Feature Film

Korean Feature ‘Red Shoes & The 7 Dwarfs’ Accused Of Body-Shaming Ad, Filmmakers And Chloë Grace Moretz Apologize

The South Korean cg feature Red Shoes & The 7 Dwarfs isn’t scheduled to come out until next year, but the studio behind the film – Locus Creative Studios – is facing a crisis after an online backlash to the film’s marketing campaign.

The trouble for the quirky fairytale parody began at the Cannes Film Market earlier this month when Korean sales company Finecut began promoting the film to international buyers with a billboard that seemed to imply a woman’s beauty is determined by her weight:

With the current consciousness about body-shaming issues the U.S. and Europe, the marketing approach seems uniquely tone-deaf and antiquated, and critics, like plus-size model Tess Holliday, have been quick to jump all over the project:

A response from the Korean filmmakers and the American star

The backlash has left the producers scrambling to save the English-language film directed by Sung-ho Hong (Egg-Cola: A Miracle in the Desert). Its producer Sujin Hwang released the following statement to Salon:

As the producer of the theatrical animated film Red Shoes and the 7 Dwarfs, now in production, Locus Corporation wishes to apologize regarding the first elements of our marketing campaign (in the form of a Cannes billboard and a trailer) which we realize has had the opposite effect from that which was intended. That advertising campaign is being terminated.

Our film, a family comedy, carries a message designed to challenge social prejudices related to standards of physical beauty in society by emphasizing the importance of inner beauty. We appreciate and are grateful for the constructive criticism of those who brought this to our attention. We sincerely regret any embarrassment or dissatisfaction this mistaken advertising has caused to any of the individual artists or companies involved with the production or future distribution of our film, none of whom had any involvement with creating or approving the now discontinued advertising campaign.

Locus has also removed the film’s teaser (which we first posted over a year ago) from its Vimeo page, though other copies remain online, including below. The teaser, which features two dwarfs lusting over Snow White undressing, manages to raise additional questions about the film, which is being marketed as a family-friendly project. The plot, according to Locus’s website, is about seven narcissistic princes who are transformed into dwarfs and can break the curse only by receiving a kiss from the most beautiful woman in the land.

American actress Chloë Grace Moretz, who was announced at Cannes as the voice of Snow White, is on the defensive as well. On Twitter, she said she was “apalled” and “angry” at the marketing, but defended the overall film:

A former Disney superstar is involved with the film
Jin Kim, the film's animation director and character designer, made big contributions to Disney films like "Frozen" and "BIg Hero 6."
Jin Kim, the film’s animation director and character designer, made big contributions to Disney films like “Frozen” and “BIg Hero 6.”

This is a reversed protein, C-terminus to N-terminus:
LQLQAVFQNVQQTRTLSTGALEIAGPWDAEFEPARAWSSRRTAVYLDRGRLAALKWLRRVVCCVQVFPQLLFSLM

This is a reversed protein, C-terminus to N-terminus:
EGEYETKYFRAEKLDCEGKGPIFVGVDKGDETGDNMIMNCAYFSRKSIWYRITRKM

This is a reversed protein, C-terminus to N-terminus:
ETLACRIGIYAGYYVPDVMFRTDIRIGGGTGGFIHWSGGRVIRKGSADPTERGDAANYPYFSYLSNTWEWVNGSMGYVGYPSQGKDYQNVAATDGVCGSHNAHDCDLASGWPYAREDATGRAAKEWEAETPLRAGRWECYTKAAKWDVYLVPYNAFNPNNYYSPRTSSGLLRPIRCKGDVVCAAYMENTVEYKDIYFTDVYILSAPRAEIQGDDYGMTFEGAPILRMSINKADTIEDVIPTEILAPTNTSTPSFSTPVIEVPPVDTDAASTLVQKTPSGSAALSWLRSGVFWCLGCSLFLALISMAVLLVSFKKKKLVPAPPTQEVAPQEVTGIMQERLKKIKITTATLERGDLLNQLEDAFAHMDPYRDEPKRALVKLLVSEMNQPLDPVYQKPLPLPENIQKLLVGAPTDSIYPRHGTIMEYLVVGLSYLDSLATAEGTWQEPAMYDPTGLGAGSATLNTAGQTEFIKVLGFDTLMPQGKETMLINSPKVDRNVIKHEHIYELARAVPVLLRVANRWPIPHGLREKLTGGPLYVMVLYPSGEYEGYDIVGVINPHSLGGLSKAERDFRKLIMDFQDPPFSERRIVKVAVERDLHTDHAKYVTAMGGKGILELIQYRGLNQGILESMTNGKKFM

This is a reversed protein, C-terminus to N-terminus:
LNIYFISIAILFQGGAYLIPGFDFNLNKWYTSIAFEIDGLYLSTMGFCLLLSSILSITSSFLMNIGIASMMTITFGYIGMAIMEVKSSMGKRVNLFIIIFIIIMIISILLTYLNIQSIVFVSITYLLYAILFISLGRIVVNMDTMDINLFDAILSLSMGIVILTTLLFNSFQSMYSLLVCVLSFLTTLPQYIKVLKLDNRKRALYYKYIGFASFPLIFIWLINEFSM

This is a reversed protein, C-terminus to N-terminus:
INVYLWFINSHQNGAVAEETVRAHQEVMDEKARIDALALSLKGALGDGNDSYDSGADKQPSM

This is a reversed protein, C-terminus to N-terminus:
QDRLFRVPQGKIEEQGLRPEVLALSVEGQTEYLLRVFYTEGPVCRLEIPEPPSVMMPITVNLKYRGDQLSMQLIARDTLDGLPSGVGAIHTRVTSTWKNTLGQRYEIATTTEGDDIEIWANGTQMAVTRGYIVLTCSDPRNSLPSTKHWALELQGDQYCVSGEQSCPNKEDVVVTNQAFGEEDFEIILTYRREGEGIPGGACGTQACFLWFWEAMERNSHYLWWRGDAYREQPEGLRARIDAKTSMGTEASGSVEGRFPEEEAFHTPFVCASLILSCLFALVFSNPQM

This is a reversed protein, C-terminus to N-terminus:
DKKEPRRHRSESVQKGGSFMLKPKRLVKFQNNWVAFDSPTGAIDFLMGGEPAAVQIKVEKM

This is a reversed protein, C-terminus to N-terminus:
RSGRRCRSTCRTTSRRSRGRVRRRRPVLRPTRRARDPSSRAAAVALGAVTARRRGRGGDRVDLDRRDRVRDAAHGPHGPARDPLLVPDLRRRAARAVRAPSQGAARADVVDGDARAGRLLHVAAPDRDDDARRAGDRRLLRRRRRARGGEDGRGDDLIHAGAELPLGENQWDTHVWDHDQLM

Red Shoes has a reported budget of around $20 million, a fraction of American cg features. The early footage looks very polished, and a lot of that has to do with the film’s character designer and animation director, Sang-Jin Kim, better known in the U.S. as Jin Kim.

Kim, who spent 20-plus years at Disney as an animator and character designer, returned to Korea recently to work on Red Shoes. He was interviewed on the Bancroft Brothers podcast last year about his decision to leave Disney to work on this feature.

His work as a designer at Disney was especially influential on the studio’s most recent batch of theatrical features, including Tangled, Frozen, Moana, and especially Big Hero 6, for which he was the character design supervisor.

"Red Shoes & The 7 Dwarfs."
Challenges of the global feature animation market

The controversy over Red Shoes illustrates the types of challenges that other foreign animation studios will face in the coming years as they try to break into the lucrative global feature animation market. For these studios, it will not be enough to simply focus on local/regional social values; they must be deeply connected to the global zeitgeist, too.

Few entertainment companies beyond Hollywood have yet perfected the tightrope act of creating palatable blockbuster animated features for the global market. Figuring out acceptable themes and stories could prove to be just as much of a challenge, if not more so, as the technical demands of producing the films.

Sometimes, even when foreign studios get everything right, they still don’t succeed, as was the case with the recent Chinese feature Rock Dog, which underperformed in both China and the United States. That film, directed by an American filmmaker, followed all the acceptable story beats for a Western film, but it deviated so little from the standard formulas that it ended up a pale imitation of an American feature.

The good news for the producers of Red Shoes is that they learned of the negative reactions to their approach while their film was still in production. Further, the film’s ill-conceived marketing campaign was targeted at distributors, not the general public, so there is still time for the filmmakers to adjust course and rethink any potentially problematic parts of the film.

"Red Shoes & The 7 Dwarfs."